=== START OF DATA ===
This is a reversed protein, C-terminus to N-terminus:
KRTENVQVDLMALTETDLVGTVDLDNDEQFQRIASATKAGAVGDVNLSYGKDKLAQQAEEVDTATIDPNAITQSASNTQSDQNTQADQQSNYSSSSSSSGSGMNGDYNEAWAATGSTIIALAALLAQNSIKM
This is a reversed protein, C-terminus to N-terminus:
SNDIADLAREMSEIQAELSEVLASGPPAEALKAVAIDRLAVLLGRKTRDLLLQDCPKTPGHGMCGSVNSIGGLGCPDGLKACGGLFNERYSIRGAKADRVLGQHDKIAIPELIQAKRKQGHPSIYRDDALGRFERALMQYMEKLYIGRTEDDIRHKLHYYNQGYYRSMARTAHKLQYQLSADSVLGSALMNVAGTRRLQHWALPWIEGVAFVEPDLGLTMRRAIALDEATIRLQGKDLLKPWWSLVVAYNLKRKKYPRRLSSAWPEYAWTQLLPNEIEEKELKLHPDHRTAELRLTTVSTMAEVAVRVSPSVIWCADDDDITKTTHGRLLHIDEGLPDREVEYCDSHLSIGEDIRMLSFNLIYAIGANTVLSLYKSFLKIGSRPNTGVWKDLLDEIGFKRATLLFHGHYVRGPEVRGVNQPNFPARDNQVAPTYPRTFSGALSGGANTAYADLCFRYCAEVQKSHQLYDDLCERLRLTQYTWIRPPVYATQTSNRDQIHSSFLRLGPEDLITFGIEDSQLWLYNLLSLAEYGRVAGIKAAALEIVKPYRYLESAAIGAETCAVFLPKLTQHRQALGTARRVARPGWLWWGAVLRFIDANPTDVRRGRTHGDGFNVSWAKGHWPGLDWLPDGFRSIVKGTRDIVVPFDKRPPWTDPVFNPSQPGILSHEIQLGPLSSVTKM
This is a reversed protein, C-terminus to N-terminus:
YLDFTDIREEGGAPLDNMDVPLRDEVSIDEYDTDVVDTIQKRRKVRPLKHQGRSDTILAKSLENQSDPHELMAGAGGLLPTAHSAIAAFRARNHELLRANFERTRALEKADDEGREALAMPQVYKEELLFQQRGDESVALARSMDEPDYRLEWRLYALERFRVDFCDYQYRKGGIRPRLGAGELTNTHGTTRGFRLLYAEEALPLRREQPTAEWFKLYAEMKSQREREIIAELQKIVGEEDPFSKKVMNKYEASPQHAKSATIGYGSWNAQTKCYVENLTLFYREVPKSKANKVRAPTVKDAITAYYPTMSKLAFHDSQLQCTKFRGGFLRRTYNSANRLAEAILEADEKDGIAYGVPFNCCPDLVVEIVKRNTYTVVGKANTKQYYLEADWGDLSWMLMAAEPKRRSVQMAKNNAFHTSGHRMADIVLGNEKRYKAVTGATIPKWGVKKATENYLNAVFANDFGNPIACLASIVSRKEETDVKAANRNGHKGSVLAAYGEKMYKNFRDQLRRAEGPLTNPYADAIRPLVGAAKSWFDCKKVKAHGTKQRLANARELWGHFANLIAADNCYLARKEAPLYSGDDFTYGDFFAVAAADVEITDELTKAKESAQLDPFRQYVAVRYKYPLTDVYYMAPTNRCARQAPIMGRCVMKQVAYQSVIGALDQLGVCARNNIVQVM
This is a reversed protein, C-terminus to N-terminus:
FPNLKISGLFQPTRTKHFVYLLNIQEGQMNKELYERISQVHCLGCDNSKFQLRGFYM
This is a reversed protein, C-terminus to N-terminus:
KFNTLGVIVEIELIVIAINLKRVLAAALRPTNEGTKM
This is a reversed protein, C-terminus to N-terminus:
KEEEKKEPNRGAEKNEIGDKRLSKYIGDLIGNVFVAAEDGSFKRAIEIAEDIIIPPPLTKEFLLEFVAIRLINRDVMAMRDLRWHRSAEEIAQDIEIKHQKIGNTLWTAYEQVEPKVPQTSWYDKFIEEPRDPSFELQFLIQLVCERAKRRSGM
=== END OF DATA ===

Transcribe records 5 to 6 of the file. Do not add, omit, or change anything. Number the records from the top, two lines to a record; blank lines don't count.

This is a reversed protein, C-terminus to N-terminus:
KFNTLGVIVEIELIVIAINLKRVLAAALRPTNEGTKM
This is a reversed protein, C-terminus to N-terminus:
KEEEKKEPNRGAEKNEIGDKRLSKYIGDLIGNVFVAAEDGSFKRAIEIAEDIIIPPPLTKEFLLEFVAIRLINRDVMAMRDLRWHRSAEEIAQDIEIKHQKIGNTLWTAYEQVEPKVPQTSWYDKFIEEPRDPSFELQFLIQLVCERAKRRSGM